Vietnam is a hotbed of illegal wildlife trade activity. Wildlife and wildlife products collected
throughout Southeast Asia, especially Malaysia and Thailand, move through Vietnam en route to
markets in China. Because the economy is growing in Vietnam, the country is also increasingly an end
market for wildlife products with their sale often occurring in the open in restaurants, bars, hotels,
and markets. Live animals are also frequently sold for both foods and pets.
In an attempt to counter this growing problem, a Vietnam-based organization, Education for
Nature-Vietnam (ENV) was established in 2000 as Vietnam’s first non-governmental organization
promoting wildlife conservation. Their mission is to foster greater understanding among the public
about the need to protect Vietnam’s rich natural heritage.
ENV hopes to reduce the trade in animals and animal products through their Wildlife Trade Program.
As part of this program, ENV produces public service announcements, exhibitions, and a radio program
renouncing wildlife use. They also manage a Wildlife Crime Unit that operates a wildlife trade hotline
and investigates violations in conjunction with the Vietnam Forest Protection Department. They monitor
wildlife trade cases and their resolutions through a comprehensive database and also campaign for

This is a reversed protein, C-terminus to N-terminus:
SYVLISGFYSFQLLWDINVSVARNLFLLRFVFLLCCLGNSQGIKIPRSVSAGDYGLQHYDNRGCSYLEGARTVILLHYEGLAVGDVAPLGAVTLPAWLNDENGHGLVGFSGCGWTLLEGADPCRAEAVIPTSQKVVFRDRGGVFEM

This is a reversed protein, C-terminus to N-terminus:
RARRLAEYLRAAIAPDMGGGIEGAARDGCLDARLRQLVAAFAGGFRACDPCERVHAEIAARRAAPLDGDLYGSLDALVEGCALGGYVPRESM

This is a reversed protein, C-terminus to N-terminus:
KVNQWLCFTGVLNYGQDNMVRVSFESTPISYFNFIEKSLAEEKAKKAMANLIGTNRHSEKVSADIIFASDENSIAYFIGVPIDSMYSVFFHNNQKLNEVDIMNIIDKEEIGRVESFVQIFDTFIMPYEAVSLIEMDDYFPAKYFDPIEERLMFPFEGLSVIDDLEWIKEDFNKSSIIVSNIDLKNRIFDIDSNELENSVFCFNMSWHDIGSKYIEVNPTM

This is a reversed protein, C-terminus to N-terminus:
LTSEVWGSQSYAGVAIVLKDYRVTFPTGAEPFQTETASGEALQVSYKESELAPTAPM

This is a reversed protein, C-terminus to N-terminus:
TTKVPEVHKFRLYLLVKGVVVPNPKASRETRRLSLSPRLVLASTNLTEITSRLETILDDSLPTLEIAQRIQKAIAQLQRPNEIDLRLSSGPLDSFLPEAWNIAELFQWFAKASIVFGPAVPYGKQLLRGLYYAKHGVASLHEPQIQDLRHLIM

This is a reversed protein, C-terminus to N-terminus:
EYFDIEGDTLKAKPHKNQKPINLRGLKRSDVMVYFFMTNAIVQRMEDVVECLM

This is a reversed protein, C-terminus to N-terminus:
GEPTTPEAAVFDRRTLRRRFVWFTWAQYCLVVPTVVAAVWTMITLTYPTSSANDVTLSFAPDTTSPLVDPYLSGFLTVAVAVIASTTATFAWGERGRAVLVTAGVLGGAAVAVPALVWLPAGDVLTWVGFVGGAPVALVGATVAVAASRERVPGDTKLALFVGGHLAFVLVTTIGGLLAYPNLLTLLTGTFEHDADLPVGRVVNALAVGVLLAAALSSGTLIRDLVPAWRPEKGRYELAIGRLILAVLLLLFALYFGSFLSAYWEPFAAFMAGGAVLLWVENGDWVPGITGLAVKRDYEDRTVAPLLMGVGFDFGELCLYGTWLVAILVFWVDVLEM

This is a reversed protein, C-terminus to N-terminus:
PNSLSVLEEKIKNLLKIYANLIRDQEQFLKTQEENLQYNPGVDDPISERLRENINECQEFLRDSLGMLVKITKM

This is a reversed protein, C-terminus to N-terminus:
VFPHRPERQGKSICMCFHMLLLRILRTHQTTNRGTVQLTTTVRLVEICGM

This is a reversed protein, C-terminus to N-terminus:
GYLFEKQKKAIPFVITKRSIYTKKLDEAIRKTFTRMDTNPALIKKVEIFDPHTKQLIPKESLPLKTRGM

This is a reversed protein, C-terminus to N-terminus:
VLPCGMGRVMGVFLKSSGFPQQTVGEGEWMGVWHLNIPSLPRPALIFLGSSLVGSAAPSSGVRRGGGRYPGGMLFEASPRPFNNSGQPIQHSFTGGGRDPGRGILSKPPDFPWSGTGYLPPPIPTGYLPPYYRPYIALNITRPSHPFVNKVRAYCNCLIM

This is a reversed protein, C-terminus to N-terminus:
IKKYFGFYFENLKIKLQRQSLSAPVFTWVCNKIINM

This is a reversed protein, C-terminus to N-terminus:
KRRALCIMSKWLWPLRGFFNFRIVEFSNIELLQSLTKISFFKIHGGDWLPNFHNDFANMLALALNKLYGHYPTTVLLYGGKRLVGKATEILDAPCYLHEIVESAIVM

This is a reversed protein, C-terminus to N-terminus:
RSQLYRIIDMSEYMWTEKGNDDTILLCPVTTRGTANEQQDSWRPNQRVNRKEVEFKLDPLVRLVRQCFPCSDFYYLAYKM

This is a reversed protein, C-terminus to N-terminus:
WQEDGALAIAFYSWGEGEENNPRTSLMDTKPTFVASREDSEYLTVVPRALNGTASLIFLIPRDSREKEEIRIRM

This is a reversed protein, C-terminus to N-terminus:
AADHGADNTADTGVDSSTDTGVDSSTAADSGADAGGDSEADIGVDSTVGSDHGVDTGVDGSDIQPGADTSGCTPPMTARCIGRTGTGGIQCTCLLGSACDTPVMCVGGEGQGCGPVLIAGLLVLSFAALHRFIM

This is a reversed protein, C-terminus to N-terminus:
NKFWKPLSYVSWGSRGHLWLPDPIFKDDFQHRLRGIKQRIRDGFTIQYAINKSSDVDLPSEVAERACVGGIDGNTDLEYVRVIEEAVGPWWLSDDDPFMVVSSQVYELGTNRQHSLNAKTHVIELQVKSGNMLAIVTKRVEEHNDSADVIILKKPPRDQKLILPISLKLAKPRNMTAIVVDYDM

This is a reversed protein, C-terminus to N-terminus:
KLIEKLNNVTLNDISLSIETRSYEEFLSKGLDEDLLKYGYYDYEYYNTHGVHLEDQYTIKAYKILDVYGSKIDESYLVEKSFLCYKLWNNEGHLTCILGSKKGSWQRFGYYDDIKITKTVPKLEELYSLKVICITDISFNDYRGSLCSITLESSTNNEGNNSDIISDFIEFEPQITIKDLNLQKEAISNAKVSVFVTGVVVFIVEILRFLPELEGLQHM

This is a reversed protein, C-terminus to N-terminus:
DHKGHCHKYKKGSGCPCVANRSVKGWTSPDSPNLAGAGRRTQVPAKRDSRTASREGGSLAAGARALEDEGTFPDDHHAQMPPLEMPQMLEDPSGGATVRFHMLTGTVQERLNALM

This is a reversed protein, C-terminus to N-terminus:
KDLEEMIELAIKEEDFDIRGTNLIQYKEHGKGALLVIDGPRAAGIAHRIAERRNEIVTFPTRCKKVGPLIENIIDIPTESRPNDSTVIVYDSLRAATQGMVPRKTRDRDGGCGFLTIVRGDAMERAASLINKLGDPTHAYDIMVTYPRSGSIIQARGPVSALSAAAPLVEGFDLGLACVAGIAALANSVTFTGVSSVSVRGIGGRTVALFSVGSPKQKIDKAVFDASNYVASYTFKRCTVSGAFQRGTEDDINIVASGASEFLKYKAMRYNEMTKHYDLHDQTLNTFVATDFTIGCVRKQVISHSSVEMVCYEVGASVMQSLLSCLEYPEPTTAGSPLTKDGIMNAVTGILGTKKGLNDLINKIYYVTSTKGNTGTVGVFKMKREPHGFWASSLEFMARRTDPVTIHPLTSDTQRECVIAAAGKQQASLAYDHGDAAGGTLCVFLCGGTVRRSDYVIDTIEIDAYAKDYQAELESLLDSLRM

changes in wildlife trade laws. Current law allows sick and dying animals (i.e. non-releasable) to
be re-sold back into trade – even endangered species. Therefore many confiscated animals are classified
as sick and sold back to dealers, thereby re-entering the wildlife trade. In 2006 a live clouded
leopard was confiscated and ENV assisted with its placement in a wildlife rescue facility.
ENV puts much effort into stemming the wildlife trade through their environmental education programs.
One component of ENV’s outreach efforts is targeting villages surrounding Tam Dao National Park.
These poor, remote villages have a high proportion of resident poachers of both wildlife and forest
products. ENV facilitates community meetings of village leaders and residents with ranger-led
discussions of forest resource use and habitat degradation.
Other ENV programs include training for park staff in Cuc Phuong and Tam Dao National Parks,
school outreach and camp programming, urban environmental awareness programs in Hanoi, and their
Environmental Education Family Network that distributes educational materials (magazines, newsletters,
posters, etc.) throughout Vietnam. In Vietnam, there are limited resources about nature and the
environment available to students, especially in remote areas. By partnering with environmental
education programs offered in national parks and other protected areas, ENV is able to distribute
thousands of these materials free of charge.
Some of ENV’s most popular and widely distributed educational materials are their Green Forest
activity books, given to students living along the borders of environmentally rich and important
areas. ENV has produced Green Forest books since 2000, each with a specific wildlife theme
including Biodiversity, Endangered Species, Wildlife Trade, Turtles of Vietnam, and
The Tropical Forest. The Clouded Leopard Project awarded a grant to ENV to help fund the publication of
Cats of Vietnam, released in September 2004.
For more information, visit ENV’s website.
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